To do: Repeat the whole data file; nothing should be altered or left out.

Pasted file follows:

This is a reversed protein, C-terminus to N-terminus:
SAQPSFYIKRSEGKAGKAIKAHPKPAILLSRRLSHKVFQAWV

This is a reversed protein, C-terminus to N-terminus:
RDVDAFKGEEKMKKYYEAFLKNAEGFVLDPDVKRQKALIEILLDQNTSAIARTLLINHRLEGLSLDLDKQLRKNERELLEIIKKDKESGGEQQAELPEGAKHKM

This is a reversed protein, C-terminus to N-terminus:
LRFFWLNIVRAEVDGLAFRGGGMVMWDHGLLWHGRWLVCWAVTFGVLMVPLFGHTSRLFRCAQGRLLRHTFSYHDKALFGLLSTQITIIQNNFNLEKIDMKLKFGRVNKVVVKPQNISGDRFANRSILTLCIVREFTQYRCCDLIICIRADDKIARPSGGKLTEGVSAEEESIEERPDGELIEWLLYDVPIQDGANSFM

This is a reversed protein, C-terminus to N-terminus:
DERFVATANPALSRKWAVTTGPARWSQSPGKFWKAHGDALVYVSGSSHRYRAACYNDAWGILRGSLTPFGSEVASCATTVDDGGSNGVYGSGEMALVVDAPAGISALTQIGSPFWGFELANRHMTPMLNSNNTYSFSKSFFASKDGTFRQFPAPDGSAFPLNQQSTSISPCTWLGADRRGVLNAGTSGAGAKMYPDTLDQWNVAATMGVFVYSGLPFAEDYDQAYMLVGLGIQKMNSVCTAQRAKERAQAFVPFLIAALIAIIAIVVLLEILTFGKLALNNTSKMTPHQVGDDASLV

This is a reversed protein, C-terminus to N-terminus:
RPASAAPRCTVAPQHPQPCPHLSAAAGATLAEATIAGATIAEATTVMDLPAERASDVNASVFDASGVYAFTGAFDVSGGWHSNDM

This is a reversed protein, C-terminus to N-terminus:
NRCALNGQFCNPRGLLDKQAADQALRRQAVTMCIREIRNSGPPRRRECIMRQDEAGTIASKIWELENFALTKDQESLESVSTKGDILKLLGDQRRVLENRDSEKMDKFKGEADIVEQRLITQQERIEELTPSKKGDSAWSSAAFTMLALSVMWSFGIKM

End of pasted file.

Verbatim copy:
This is a reversed protein, C-terminus to N-terminus:
SAQPSFYIKRSEGKAGKAIKAHPKPAILLSRRLSHKVFQAWV

This is a reversed protein, C-terminus to N-terminus:
RDVDAFKGEEKMKKYYEAFLKNAEGFVLDPDVKRQKALIEILLDQNTSAIARTLLINHRLEGLSLDLDKQLRKNERELLEIIKKDKESGGEQQAELPEGAKHKM

This is a reversed protein, C-terminus to N-terminus:
LRFFWLNIVRAEVDGLAFRGGGMVMWDHGLLWHGRWLVCWAVTFGVLMVPLFGHTSRLFRCAQGRLLRHTFSYHDKALFGLLSTQITIIQNNFNLEKIDMKLKFGRVNKVVVKPQNISGDRFANRSILTLCIVREFTQYRCCDLIICIRADDKIARPSGGKLTEGVSAEEESIEERPDGELIEWLLYDVPIQDGANSFM

This is a reversed protein, C-terminus to N-terminus:
DERFVATANPALSRKWAVTTGPARWSQSPGKFWKAHGDALVYVSGSSHRYRAACYNDAWGILRGSLTPFGSEVASCATTVDDGGSNGVYGSGEMALVVDAPAGISALTQIGSPFWGFELANRHMTPMLNSNNTYSFSKSFFASKDGTFRQFPAPDGSAFPLNQQSTSISPCTWLGADRRGVLNAGTSGAGAKMYPDTLDQWNVAATMGVFVYSGLPFAEDYDQAYMLVGLGIQKMNSVCTAQRAKERAQAFVPFLIAALIAIIAIVVLLEILTFGKLALNNTSKMTPHQVGDDASLV

This is a reversed protein, C-terminus to N-terminus:
RPASAAPRCTVAPQHPQPCPHLSAAAGATLAEATIAGATIAEATTVMDLPAERASDVNASVFDASGVYAFTGAFDVSGGWHSNDM

This is a reversed protein, C-terminus to N-terminus:
NRCALNGQFCNPRGLLDKQAADQALRRQAVTMCIREIRNSGPPRRRECIMRQDEAGTIASKIWELENFALTKDQESLESVSTKGDILKLLGDQRRVLENRDSEKMDKFKGEADIVEQRLITQQERIEELTPSKKGDSAWSSAAFTMLALSVMWSFGIKM